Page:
After the flag is cut into pieces, place it in a respectful receptacle and bury it following the above procedures or ceremoniously burn the pieces one by one, starting with the stripes and ending with the blue field.
When the code for American Flag disposal was written, almost all flags were made of cloth or other natural fabrics. But today many flags are made from nylon, polyester, or artificial materials.
When burned, these modern materials produce toxic fumes that are harmful to the environment and your health. Be sure to check the material of your flag before you make the choice between burning or recycling.
Many Non Profit and Private organizations have been formed to recycle flags. Contact a group like American Flag Recycling or contact your local landfill or recycling processor for more information.
Give Your Flag to A Qualified Orginization
Specific United States government organizations offer services to conduct the ceremony to properly dispose of flags for no charge, upon request.
The American Legion, Veterans of Foreign Wars, Boy and Girl Scouts of America and the US Military all provide this service. If you don’t have access to any of these organizations, contact your city hall or local government.
A Local Option
Here in Prince William County, we have a convenient and respectful option for disposing of (or recycling) our flags.
On Flag Day, 2014, the American Flag Collection Center officially opened at the Prince William County Landfill, allowing residents to dispose of their retired American Flags the right way.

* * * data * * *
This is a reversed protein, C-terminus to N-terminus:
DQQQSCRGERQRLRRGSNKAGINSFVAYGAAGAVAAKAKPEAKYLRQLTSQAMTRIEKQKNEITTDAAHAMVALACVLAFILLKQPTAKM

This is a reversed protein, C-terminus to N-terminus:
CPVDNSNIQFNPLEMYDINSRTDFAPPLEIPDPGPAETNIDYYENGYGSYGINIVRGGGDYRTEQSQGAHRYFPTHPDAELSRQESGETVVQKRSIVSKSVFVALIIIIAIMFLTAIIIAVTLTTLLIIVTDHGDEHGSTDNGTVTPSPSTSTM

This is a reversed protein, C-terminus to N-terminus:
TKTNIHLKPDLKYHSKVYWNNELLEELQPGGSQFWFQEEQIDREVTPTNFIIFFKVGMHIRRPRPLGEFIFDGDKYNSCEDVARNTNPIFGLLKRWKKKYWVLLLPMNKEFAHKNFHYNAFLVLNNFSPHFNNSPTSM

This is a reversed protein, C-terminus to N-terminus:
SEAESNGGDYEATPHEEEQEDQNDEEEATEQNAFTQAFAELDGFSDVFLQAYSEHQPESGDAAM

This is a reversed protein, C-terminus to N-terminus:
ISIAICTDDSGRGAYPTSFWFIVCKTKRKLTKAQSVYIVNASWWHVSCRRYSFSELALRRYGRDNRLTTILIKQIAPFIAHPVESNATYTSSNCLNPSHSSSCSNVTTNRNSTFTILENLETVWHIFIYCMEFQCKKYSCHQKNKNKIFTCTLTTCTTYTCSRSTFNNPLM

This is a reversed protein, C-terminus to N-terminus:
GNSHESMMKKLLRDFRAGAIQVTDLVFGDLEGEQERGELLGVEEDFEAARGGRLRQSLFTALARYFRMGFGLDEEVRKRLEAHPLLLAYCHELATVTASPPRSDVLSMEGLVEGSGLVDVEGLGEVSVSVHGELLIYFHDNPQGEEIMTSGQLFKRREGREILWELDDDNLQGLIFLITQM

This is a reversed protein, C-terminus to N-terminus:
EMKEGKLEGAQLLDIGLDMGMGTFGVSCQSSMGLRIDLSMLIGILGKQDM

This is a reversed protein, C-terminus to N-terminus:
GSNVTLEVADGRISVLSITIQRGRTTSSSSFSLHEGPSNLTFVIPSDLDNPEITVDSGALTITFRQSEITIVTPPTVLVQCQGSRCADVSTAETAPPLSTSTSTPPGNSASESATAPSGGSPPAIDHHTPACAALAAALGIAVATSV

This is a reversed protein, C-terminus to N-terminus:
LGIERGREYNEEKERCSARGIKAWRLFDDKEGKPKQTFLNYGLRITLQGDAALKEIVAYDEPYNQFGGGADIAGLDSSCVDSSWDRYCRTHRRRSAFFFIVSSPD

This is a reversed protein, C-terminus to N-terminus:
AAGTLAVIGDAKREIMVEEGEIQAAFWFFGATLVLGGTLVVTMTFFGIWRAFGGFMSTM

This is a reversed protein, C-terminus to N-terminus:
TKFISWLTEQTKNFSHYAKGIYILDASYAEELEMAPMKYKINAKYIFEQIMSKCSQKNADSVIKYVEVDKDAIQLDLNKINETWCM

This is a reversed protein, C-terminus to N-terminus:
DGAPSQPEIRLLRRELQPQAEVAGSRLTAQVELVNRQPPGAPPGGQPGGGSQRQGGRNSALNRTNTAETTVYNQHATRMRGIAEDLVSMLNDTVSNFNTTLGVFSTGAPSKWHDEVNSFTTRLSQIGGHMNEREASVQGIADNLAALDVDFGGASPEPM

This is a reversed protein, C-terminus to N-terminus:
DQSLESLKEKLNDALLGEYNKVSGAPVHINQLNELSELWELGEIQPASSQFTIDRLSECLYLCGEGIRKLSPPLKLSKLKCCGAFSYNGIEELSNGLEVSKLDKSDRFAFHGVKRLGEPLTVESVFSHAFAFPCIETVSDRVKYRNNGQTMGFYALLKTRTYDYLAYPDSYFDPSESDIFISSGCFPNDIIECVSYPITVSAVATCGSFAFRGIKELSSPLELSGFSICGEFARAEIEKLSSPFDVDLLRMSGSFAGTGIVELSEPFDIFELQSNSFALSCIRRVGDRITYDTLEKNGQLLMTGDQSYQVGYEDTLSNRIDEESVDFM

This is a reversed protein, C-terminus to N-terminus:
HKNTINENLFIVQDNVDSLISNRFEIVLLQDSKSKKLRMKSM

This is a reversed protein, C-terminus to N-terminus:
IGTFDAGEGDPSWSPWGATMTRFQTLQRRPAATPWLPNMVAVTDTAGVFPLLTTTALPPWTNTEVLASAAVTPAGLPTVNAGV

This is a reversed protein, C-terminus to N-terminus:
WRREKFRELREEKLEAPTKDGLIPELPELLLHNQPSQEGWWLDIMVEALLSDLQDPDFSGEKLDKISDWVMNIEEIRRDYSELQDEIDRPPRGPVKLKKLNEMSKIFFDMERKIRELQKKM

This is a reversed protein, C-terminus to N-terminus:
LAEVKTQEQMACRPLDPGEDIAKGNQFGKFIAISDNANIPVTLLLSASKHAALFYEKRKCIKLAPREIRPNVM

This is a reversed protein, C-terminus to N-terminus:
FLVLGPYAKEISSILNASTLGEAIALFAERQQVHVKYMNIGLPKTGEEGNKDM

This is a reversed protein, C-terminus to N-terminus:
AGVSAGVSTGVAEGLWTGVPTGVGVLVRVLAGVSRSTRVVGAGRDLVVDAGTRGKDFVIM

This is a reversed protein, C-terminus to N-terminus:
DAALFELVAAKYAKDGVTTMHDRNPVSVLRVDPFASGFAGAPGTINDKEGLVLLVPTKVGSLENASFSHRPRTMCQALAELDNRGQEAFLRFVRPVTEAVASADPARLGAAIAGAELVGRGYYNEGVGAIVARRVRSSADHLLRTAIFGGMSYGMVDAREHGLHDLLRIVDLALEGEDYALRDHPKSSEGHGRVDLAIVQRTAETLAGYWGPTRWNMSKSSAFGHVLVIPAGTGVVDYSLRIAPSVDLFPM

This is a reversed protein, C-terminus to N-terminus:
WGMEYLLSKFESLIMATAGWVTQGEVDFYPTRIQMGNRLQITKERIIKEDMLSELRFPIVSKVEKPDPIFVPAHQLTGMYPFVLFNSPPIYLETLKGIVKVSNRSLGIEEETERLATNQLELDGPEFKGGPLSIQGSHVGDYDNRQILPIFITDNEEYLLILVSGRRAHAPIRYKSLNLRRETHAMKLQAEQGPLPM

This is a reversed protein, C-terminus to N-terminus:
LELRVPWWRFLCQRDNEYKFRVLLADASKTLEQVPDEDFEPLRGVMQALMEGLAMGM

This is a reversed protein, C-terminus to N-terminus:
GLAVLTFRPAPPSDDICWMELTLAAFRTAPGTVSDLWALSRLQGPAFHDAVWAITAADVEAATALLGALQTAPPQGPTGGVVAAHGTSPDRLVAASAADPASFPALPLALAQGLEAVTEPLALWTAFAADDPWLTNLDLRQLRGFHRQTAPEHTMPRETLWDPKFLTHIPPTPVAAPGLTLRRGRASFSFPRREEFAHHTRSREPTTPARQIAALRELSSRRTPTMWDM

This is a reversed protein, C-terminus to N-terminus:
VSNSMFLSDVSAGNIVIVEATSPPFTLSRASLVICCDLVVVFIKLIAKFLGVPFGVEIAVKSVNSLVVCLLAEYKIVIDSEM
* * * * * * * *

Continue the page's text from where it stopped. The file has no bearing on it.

The center is a combined effort of the Boy Scouts of America Occoquan and Bull Run Districts, the Prince William County Solid Waste Division and Keep Prince William Beautiful.
Flags that are dropped off at the center will be picked up by Boy Scout troops and given to organizations such as the Veterans of Foreign Wars and the American Legion, for disposal. These organizations are experienced in flag disposal and flag retirement ceremonies.
Boy Scouts will be at the collection center every second and fourth Saturday of the month from 9 a.m. to 1 p.m. They will instruct visitors who want to drop off their flags in person on the proper way to fold their flags for retirement (and disposal) as well as answer questions about the history and care of American Flags.
Recyclable, nylon flags will be sent to groups that specialize in recycling American flags where they will be ceremonially decommissioned then recycled through a process that converts the flag back into virgin grade nylon material to be used to make a new, recycled American flag!
The collection center will be open during normal landfill hours and flags can be dropped off at no cost, but donations are being accepted to fund this program.
If you are interested in funding this important program by making a donation, visit the Keep Prince William Beautiful website, (www.kpwb.org) and note that the donation is for the Flag Collection Center.
For more information, contact Boy Scout leader and overseer of the center, David Byrne at firstname.lastname@example.org
I hope you all have a safe and happy July 4th, and as always…
Thanks for Reading!